Why pay for the gym, when real life chores are so much more beneficial? Not to mention, I need a solution that saves time, money and is practical. It’s a retirement conundrum: the gym has become inconvenient.
Of course, I still get a sense of accomplishment when I swim 66 laps in 30 minutes, but can I carry 10 pounds of groceries up icy stairs and keep my balance? Not as well as I do those laps.
It seems not falling on the icy stairs and breaking the eggs (let alone my hip) is the goal these days. I had to face the truth, I needed exercises that would make life easier. I needed to make my housework my new workout. Could I learn to embrace it? And dare I say, enjoy it?
It turns out, I was paying for the wrong services. I actually like to vacuum, but, for years, I paid people to do that, as a basic necessity in my “super working mom” persona. Whoops, forgot to adjust that, now that I’m semi-retired.
Going to the gym itself is a chore. Getting ready, being on time – even for a favorite class. Gauging when it’s not crowded. Parking.
Is the payoff of going to the gym worth the planning, time and effort to coordinate the gym bag, workout clothes and where to shower when you are not already out and about and en-route to another activity? For me, no. No, it is not.
Save time and money by taking back all your chores! Do your own vacuuming, laundry and cleaning to burn real calories while taking care of your house.
For those of you who find a sense of accomplishment in your gym workout, let me tell you: seeing that floor shine always makes me feel fantastic!
In terms of dressing for your home workout, there are more options than ever. You can dress sexy or cool, or even wear a little maid outfit if you decide. Now that’s an extra personal benefit.
The goal is to make your everyday chores and activities easier to do. And to accomplish that, you will need to do them more often and better.
Are the pots in the bottom drawer? Leave them there and seriously squat, not bend, the entire time you are searching for anything. Use all of the shelves and drawers and space in your kitchen, especially the upper and lower real estate. Bend, stretch, reach. Repeat.
Lift the laundry, the garbage, the books and papers. Lift from your core, pull your shoulders back, suck your stomach in and balance. Hold this pose while carrying anything up or downstairs and generally strutting around.
Make more small trips, consciously using stairs, a step stool, a ladder. Find reasons to stand and balance with whatever materials (and crap) you have in your house that need to be moved, cleaned around, organized or removed.
These three basic toning supplies have been present in every course of physical therapy I have had, no matter the presenting epicenter. Ankle, hip, shoulder, foot, hand or thigh, they all use these exercises!
They are the bread and butter of PT and OT. Suggested by every Nurse Practitioner, Doctor, Chiropractor and Nurse because they are basic, simple and needed. It’s hard to screw them up, and by now, you should all know them.
I am, however, assuming (and it’s a big assumption) that everyone has a yoga mat, probably resting in a corner and making you feel guilty. This is your chance to get rid of that guilt. Use it now. If not, the quick fix is to use a towel or blanket.
Basic Routine: 30 Repetitions each exercise. 3 sets of 10 each. (You can find videos on YouTube for basic instructions.)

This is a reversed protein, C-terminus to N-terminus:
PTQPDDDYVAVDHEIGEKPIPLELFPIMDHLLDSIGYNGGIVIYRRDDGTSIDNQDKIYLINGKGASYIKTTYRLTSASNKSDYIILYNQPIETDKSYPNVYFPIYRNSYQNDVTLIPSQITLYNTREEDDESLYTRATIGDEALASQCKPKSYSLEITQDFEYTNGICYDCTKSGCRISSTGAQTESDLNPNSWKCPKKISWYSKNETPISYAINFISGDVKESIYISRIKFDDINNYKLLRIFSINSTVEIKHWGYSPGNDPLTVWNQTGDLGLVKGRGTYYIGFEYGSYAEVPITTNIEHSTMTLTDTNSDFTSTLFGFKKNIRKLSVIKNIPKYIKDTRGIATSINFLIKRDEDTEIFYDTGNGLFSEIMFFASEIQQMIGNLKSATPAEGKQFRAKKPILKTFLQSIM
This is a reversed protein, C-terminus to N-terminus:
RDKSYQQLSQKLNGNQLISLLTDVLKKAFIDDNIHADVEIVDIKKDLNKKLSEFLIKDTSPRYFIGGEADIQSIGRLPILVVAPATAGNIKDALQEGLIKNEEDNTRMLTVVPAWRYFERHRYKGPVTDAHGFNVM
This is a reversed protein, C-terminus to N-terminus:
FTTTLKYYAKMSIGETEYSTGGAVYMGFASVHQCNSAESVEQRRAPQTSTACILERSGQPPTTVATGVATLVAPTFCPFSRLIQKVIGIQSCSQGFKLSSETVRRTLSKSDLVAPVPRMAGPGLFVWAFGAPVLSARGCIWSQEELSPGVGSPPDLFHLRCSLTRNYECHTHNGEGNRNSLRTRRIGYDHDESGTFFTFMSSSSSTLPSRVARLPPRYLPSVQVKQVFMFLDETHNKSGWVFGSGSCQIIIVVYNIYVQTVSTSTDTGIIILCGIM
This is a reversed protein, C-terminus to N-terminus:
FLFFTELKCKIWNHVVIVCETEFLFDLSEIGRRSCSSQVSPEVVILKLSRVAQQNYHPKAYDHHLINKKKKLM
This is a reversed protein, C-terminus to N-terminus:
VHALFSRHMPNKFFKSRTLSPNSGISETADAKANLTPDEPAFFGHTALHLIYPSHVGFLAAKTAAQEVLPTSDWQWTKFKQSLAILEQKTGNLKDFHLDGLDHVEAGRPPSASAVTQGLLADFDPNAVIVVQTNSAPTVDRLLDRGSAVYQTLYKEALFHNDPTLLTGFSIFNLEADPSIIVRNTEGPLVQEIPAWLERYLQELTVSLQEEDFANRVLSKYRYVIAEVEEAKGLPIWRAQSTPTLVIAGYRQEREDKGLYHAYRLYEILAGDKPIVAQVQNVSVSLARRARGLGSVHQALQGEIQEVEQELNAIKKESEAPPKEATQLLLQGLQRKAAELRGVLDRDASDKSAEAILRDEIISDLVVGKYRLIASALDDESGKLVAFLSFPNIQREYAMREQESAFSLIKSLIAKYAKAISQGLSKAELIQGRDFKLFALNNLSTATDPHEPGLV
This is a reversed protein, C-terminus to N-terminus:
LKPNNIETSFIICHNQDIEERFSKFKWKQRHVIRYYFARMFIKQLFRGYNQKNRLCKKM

Using errands and dancing for burning calories are old school tricks. We all know to park far away from the entrance, so we can have a long walk in the parking lot. If you use community transportation, get off a stop or two early.
Finally, in the store, go up and down every aisle (just don’t run people over) and every floor, depending on the layout. You can get in close to 4,000 steps with roughly only 40 minutes of walking.
That’s right, it’s 100 steps per minute for the average walker, so adjust accordingly. Also, this will allay your curiosity about what’s on sale and where the items you can never find are located (remember to write that down).
Dancing around the house to your favorite songs also burns calories and builds aerobic capacity. Think of your five favorite songs, each about 3–4 minutes long. That’s 15–20 minutes of enjoyable moving and grooving, instead of sitting and waiting.
You get extra points if you dance in your underwear. It adds excitement. According to the Lose It app, 15 minutes of general dancing burns 133 calories. That includes, folk, disco and line dancing.
Sorry, slow ballroom dancing is only 39 calories for 15 minutes as is the horizontal Mumbo for general, moderate sexual activity.
To cool down, you can slice an apple like William Shakespeare or Prince Henry because archery certainly counts as a work out. However, I am thinking more along the lines of an old apple slicer – the type that’s been in the family forever.
You must use all your brute force to bear down to get the apple into eight perfect pieces without getting stuck. It’s hard work. Reach all the way up for the cutting board. Then pirouette over to the fridge, bow to grab the cheese, arabesque to find a sharp knife, maintain perfect balance while thinly slicing the cheese.
Wrestle opening the olive jar, using all your strength while working out those arthritic thumbs. Use hand-eye coordination to plate the food and make it appealing.
Balance entire snack on tray while walking from kitchen to sofa table, dodging shoes so as not to spill one drop. Engage your stomach muscles, upper back, neck and shoulders to sit comfortably. Indulge.
Making your everyday chores your workout will boost your free time and make your house shine. Which moves will you incorporate into your workout routine?
What do you think about substituting the gym with housework? Would you enjoy it? Which chore movement/exercise do you think would really benefit you? Please share in the comments below.
Tags Fitness Over 60